Ivonne del Valle analyzes the colonizers’ ongoing struggle to manage lake water in the Valley of Mexico.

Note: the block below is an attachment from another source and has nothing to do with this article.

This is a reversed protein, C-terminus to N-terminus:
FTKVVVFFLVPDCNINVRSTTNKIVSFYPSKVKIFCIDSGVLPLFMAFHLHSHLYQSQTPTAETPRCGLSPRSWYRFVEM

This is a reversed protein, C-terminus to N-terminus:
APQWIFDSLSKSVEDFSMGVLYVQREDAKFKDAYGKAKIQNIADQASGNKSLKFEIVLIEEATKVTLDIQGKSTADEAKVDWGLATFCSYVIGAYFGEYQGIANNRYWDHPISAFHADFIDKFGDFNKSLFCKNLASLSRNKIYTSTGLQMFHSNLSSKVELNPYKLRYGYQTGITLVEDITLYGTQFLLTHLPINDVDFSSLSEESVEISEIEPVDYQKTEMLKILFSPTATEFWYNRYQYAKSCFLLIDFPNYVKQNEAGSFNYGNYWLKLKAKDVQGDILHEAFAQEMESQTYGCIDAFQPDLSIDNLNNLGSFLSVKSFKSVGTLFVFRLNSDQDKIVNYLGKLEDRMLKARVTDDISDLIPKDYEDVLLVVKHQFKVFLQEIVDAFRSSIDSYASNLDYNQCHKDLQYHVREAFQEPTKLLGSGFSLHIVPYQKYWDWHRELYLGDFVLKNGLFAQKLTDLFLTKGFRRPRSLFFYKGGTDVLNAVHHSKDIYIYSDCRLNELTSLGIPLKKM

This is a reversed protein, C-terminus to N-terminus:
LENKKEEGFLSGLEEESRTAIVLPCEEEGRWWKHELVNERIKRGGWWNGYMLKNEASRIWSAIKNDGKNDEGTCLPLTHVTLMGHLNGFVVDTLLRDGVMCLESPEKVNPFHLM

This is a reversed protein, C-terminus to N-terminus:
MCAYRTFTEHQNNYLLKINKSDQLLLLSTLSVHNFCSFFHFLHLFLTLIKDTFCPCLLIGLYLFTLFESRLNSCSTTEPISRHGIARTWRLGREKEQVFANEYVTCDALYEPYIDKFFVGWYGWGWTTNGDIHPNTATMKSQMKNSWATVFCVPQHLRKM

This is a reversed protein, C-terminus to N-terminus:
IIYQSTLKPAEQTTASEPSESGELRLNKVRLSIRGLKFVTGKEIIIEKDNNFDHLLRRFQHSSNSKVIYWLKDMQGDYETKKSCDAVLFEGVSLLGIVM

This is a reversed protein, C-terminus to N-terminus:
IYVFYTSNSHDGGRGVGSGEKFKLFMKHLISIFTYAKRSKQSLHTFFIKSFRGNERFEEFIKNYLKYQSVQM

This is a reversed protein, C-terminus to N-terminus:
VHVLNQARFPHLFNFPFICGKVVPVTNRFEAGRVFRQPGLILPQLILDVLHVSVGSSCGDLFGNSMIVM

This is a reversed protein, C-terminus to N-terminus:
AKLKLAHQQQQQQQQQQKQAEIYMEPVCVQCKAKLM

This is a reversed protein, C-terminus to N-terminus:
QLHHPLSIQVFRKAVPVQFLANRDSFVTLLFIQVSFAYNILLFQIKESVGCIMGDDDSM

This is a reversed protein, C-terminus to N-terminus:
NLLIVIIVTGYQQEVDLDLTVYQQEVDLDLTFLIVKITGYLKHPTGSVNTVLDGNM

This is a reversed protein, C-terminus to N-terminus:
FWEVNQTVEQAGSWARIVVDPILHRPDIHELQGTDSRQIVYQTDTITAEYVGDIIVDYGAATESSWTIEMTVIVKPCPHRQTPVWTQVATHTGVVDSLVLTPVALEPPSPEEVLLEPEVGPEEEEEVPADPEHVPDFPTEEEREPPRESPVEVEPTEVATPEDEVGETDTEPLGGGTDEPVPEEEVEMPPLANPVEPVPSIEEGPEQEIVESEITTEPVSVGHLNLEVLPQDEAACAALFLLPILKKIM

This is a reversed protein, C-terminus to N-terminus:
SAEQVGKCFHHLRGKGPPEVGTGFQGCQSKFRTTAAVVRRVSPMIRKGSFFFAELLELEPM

In 1325, Tenochtitlan was founded on an island in the lowest depression of a basin without natural outlets through which the excess water of the rainy season and the multiple rivers in the area could drain away. Because of the region’s geographic and climatic features, effective management of the water was and continues to be, vital for the city’s very existence. The body of knowledge developed during the pre-Hispanic era to manage water entailed a complex combination of religious practices and technical skills that allowed for a meaningful relationship to that particular environment. Under this paradigm, the lake water was central to the lives of the region’s indigenous peoples.